MIAMI -- On the mound, it was just another appearance for reliever Steve Cishek, but on a personal level, it was special.

Cishek, who grew up in Falmouth, Mass., was a huge Red Sox fan growing up.

"Obviously it's a little different, because it's the team you grew up watching your entire life," the 25-year-old right-hander said, "but out there, it wasn't any different."

One of the promising young relievers in the National League, Cishek allowed one hit while registering a strikeout in the eighth inning against Boston in Miami's 4-1 win at Marlins Park.

Cishek openly roots for New England teams. During the Miami Heat playoff series with the Boston Celtics, Cishek attended one game at the AmericanAirlines Arena wearing a Ray Allen jersey.

As a kid, Cishek's favorite player was Nomar Garciaparra. He also was a fan of Derek Lowe and Bronson Arroyo.

"I was a pretty solid fan," Cishek said. "All the New England sports, my family cheered for them. I loved the Red Sox growing up as a kid. Nomar was my favorite player."

Early in the season, Cishek met and got an autograph from Garciaparra, now an ESPN analyst.

When the Marlins faced the Reds in Cincinnati in April, Cishek met Arroyo.

Cishek is a rising talent in Miami's bullpen. The right-hander with the sidearm delivery is 4-0 with a 2.03 ERA, striking out 27 in 26 2/3 innings.

On Monday, Cishek worked around a two-out single by retiring Dustin Pedroia on a grounder to third.

"Once the game went on, it was fine," Cishek said. "I wasn't even thinking about [facing Boston] when I was pitching."

After rough start, Bell back on track

MIAMI -- Heath Bell no longer feels like he has to look over his shoulder.

When the Marlins' closer got off to a rough start this season by blowing four saves and twice being pulled in the ninth inning, the veteran said he often looked toward the bullpen to see if anyone was warming up if he didn't get the leadoff hitter out.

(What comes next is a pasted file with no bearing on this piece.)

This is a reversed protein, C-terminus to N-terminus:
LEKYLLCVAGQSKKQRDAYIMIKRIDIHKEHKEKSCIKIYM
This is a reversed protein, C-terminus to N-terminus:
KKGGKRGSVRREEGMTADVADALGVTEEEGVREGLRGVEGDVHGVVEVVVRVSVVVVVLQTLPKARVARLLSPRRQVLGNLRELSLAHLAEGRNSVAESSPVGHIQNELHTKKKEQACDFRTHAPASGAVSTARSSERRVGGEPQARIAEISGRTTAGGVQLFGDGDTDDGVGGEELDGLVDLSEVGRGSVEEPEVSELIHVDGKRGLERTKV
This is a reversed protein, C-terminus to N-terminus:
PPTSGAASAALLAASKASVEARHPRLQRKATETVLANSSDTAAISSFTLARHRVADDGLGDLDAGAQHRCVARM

After giving up a leadoff walk to former teammate Adrian Gonzalez in the ninth inning of the Marlins' 4-1 over the Red Sox on Monday, Bell didn't even think to look to the bullpen in left field.

"It feels like I have more confidence," Bell said. "[Early in the season] I had the confidence leaving the bullpen, going out there, but as soon as I give up a hit or I walked a guy, it was almost like looking over my shoulder. ... I didn't even look behind me in the bullpen [Monday]."

Bell worked his way around the leadoff walk and struck out the next three hitters to earn his 13th save of the season and help the Marlins snap their season-long six-game skid. Since two consecutive outings on May 25 and 26, when Bell was pulled in the ninth after getting into jams, one of Miami's marquee offseason acquisitions has rattled off six consecutive saves and hasn't given up a run. His ERA has improved from 8.47 to 6.08.

Getting back on track and pitching like the reliever the Marlins expected when they acquired him, Bell isn't completely satisfied with his recent string of success on the mound -- unless he carries the success though the All-Star break in July.

"Until I start doing it long term, like I know I can, I won't be satisfied," Bell said. "Short term doesn't mean anything to me right now. I just got to keep building, earning my keep, doing my scouting report like I have been in the past and go out there and pitch Heath Bell-style of pitching.

"It's a little crazy, it's a little bit like a roller coaster, but it's fun."